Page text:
Albums In My Collection
– Air Conditioning
– Air Cut
– Second Album
For some reason I had put off checking out this band for many decades. Not sure of exactly the reason why, but I suspect it had to do with a trusted someone once telling me that they were nothing but wimpy progressive folk rock and, in my mind, that equaled boring. Despite knowing that Eddie Jobson was once in their line-up, I had always avoided this band based on that original caveat.
But just recently, I chanced to hear their material from the early 70s and, although not completely blown away, I certainly wasn’t bored. Granted their brand of progressive rock isn’t the sort that really gets my blood flowing (nothing like Gentle Giant or IQ, for example) but it’s more than pleasant enough, especially with the talented vocalist named Sonja Kristina at the helm.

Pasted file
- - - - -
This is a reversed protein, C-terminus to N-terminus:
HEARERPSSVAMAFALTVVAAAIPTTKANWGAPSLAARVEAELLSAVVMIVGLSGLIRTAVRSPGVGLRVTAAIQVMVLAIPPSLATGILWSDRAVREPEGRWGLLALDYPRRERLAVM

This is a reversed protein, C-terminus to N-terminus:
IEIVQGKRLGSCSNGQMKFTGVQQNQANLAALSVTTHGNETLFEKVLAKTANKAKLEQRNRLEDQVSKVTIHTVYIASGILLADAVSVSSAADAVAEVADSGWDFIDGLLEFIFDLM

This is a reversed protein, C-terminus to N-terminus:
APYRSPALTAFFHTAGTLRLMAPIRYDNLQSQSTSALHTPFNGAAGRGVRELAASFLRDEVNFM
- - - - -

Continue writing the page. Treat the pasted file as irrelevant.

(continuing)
Since my recent discovery, I’ve delved into Curved Air’s back catalogue and can now call myself a fan, especially of the albums Phantasmagoria and Air Cut, which are both better than average. When it comes to their softer material, they remind me of Renaissance, yet their liberal use of violin, electric guitar, organ and synthesizers, along with a fondness for bouncier rhythms and some experimental instrumentation on other tracks, sets them apart from the other band. Nevertheless, Sonja’s tone, range, and vocal delivery has a lot in common with Annie Haslam’s, thereby making comparisons between the two bands inevitable.
Regardless, thanks but no thanks to that friend of mine from years ago who gave me bad advice about Curved Air. I’m glad I finally took the chance and judged their early albums for myself, discovering not wimpy progressive folk rock, but a female-led Prog-Rock band that were unique in many respects and quite adventurous upon occasion—just take a listen to the track “Over And Above” from Phantasmagoria, for example, and see what I mean.